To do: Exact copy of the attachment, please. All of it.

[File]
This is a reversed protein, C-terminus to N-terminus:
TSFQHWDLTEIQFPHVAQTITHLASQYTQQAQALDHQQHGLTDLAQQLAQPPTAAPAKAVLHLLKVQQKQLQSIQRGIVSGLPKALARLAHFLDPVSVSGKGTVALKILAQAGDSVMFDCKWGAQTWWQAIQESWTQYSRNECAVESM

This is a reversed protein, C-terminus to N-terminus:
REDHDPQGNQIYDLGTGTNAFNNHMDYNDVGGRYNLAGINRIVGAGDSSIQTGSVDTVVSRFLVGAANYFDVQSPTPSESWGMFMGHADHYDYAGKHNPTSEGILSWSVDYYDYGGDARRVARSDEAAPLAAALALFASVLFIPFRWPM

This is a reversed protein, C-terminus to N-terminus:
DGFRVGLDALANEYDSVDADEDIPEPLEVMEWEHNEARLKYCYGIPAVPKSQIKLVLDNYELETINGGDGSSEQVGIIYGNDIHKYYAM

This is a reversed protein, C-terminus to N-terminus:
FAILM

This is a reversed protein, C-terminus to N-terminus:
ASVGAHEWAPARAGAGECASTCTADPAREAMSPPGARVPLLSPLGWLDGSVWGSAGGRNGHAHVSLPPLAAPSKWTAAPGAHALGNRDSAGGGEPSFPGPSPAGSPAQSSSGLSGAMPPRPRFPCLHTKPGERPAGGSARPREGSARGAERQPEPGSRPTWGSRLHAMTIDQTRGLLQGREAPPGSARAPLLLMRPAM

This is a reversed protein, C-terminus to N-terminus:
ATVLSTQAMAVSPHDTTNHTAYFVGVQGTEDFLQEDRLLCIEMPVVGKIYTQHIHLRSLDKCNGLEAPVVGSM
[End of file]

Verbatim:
This is a reversed protein, C-terminus to N-terminus:
TSFQHWDLTEIQFPHVAQTITHLASQYTQQAQALDHQQHGLTDLAQQLAQPPTAAPAKAVLHLLKVQQKQLQSIQRGIVSGLPKALARLAHFLDPVSVSGKGTVALKILAQAGDSVMFDCKWGAQTWWQAIQESWTQYSRNECAVESM

This is a reversed protein, C-terminus to N-terminus:
REDHDPQGNQIYDLGTGTNAFNNHMDYNDVGGRYNLAGINRIVGAGDSSIQTGSVDTVVSRFLVGAANYFDVQSPTPSESWGMFMGHADHYDYAGKHNPTSEGILSWSVDYYDYGGDARRVARSDEAAPLAAALALFASVLFIPFRWPM

This is a reversed protein, C-terminus to N-terminus:
DGFRVGLDALANEYDSVDADEDIPEPLEVMEWEHNEARLKYCYGIPAVPKSQIKLVLDNYELETINGGDGSSEQVGIIYGNDIHKYYAM

This is a reversed protein, C-terminus to N-terminus:
FAILM

This is a reversed protein, C-terminus to N-terminus:
ASVGAHEWAPARAGAGECASTCTADPAREAMSPPGARVPLLSPLGWLDGSVWGSAGGRNGHAHVSLPPLAAPSKWTAAPGAHALGNRDSAGGGEPSFPGPSPAGSPAQSSSGLSGAMPPRPRFPCLHTKPGERPAGGSARPREGSARGAERQPEPGSRPTWGSRLHAMTIDQTRGLLQGREAPPGSARAPLLLMRPAM

This is a reversed protein, C-terminus to N-terminus:
ATVLSTQAMAVSPHDTTNHTAYFVGVQGTEDFLQEDRLLCIEMPVVGKIYTQHIHLRSLDKCNGLEAPVVGSM